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How will the Russian-Ukrainian conflict affect the investment markets?
What are the 5 big picture implications of the war?
What is about the Australian shares’ resilience?
These and other questions were raised and answered by Dr. Shane Oliver, Head of Investment Strategy and Economics and Chief Economist at AMP in his recent Insight.
Here’s what he had to say…
Humans do horrible things to each other, and war is the worst example of that.
What was first announced by Russia earlier last week as a “peacekeeping” force moving into part of eastern Ukraine controlled by Russian separatists quickly morphed into a full-blown attack.
This in turn has seen a progressive ramping up in western sanctions on Russia.
All of which has contributed to high levels of financial market volatility.
This note looks at the current situation, five big picture implications of relevance to investors and the performance of Australian shares.
The current situation
The falls and volatility in global share markets in response to the war reflect a fear of the unknown about how far the conflict will extend and how severe the economic impact will be.
The main economic threat is through higher energy prices as Russia supplies around 30% of Europe’s gas and oil imports and accounts for around 11% of world oil production.
In short, investors are worried about a stagflationary shock.
If the conflict is limited to Ukraine with Russian gas still flowing to Europe and NATO not getting directly involved (Scenario 1), then the economic fallout will be limited, and further share market falls may be minor or we may have seen the low.
But if Russian energy is cut off and NATO military forces get directly involved (Scenario 2) then share markets could have a lot more downside (like another 15% or so).
And given the uncertainty investors may fear the latter scenario even if it’s ultimately avoided.
There are several points to make regarding all of this.
- First, Russia is aiming to prevent Ukraine from joining NATO but it has no interest in a war with NATO as Russian military capability is weaker.
President Biden has continued to stress that the US will not engage in military conflict with Russia – just as it managed to avoid it through the Cold War.
The presence of nuclear weapons on both sides remains a huge deterrent – as President Putin reminded us.
This along with western sanctions excluding Russian energy exports should help limit the war to Ukraine and minimise the global economic impact.
This would favour Scenario 1.
- But trying to get geopolitical moves right is never easy.
And there is a high risk the situation gets worse before it gets better.
Things may not be going as well as Putin first assumed.
Ukrainians seem to be fighting back hard.
The West seems to be a lot more united and strident in its response to Russia including via severe sanctions (which will drive deep recession in Russia) & the supply of military equipment to Ukraine.
Even China failed to support Russia at the UN & has expressed concern about harm to civilians.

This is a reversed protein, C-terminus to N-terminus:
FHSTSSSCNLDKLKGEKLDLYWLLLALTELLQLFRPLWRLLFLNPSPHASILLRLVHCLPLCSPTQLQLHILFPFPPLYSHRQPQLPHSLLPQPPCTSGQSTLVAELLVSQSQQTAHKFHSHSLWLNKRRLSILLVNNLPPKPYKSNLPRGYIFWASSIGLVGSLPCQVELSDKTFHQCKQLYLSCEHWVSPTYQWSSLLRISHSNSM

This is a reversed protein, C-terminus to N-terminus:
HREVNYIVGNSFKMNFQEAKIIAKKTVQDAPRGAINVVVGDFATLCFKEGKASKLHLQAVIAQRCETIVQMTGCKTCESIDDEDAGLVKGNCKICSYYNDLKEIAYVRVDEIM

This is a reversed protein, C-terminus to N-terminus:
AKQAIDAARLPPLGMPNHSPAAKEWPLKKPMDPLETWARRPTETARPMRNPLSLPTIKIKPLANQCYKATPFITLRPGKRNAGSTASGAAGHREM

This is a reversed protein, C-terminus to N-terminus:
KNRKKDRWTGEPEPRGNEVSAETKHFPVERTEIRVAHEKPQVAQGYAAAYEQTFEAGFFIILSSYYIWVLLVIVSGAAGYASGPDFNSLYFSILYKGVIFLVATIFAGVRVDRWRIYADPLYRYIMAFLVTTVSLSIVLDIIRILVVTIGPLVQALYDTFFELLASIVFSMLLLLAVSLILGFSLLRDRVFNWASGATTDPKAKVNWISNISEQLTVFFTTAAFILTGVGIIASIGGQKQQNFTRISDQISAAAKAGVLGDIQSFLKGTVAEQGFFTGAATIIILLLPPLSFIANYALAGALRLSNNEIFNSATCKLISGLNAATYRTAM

- While a backdown by Putin is possible, to avoid a humiliating outcome he may go in harder.
But with images being beamed around the world a more forceful Russian attempt to gain control with huge loss of life could further harden global resolve against Russia.
- European exports to Russia are just 0.7% of its GDP and US exports to Russia and Ukraine are less than 0.2% of its GDP so the direct impact on them from a collapse in the Russian economy would be small.
The main threat comes via a hit to the energy supply and so far the US and Europe have sought to minimise this threat by excluding the Russian energy sector from the sanctions.
- The US economy is far less vulnerable on the energy front than Europe as it produces and exports more energy than it consumes and imports.
Russia needs the revenue from its energy exports to Europe and it’s not possible for it to quickly replace exports to Europe with exports to China (as the gas pipeline is already at capacity).
But the more the sanctions on Russia escalate and the conflict goes on the greater the risk that Russia will curtail energy supplies.
This is why the oil price has surged to around $US115/barrel.
- Even if there is no direct disruption, energy prices are likely to be higher than otherwise reflecting a risk premium as long as uncertainty remains high around supply.
The same will apply to other commodity prices including foodstuffs where Russia and Ukraine are significant producers – eg, they account for about 25% of global wheat production.
No one knows for sure how this will unfold.
But as we pointed out last week there is a long history of the various crisis impacting share markets and the pattern is the same – an initial sharp fall followed by a rebound.
Dark as it may seem at present the same is likely to apply this time as well, but trying to time it will be hard, so the best approach is for investors to stick to an appropriate long-term investment strategy.
There are some things that will help drive a rebound once some dust settles:
- Just as in the Cold War (when the ideological divide was wide) Russia & the West will likely find a way to co-exist.
- The crisis is more inflationary than deflationary but for the next few months, it’s likely to be a constraint on more rapid central bank rate hikes.
- Additional defence spending will provide a boost to growth.
- While European growth will take a bit of a dent, global growth this year is still likely to be strong at around 4%.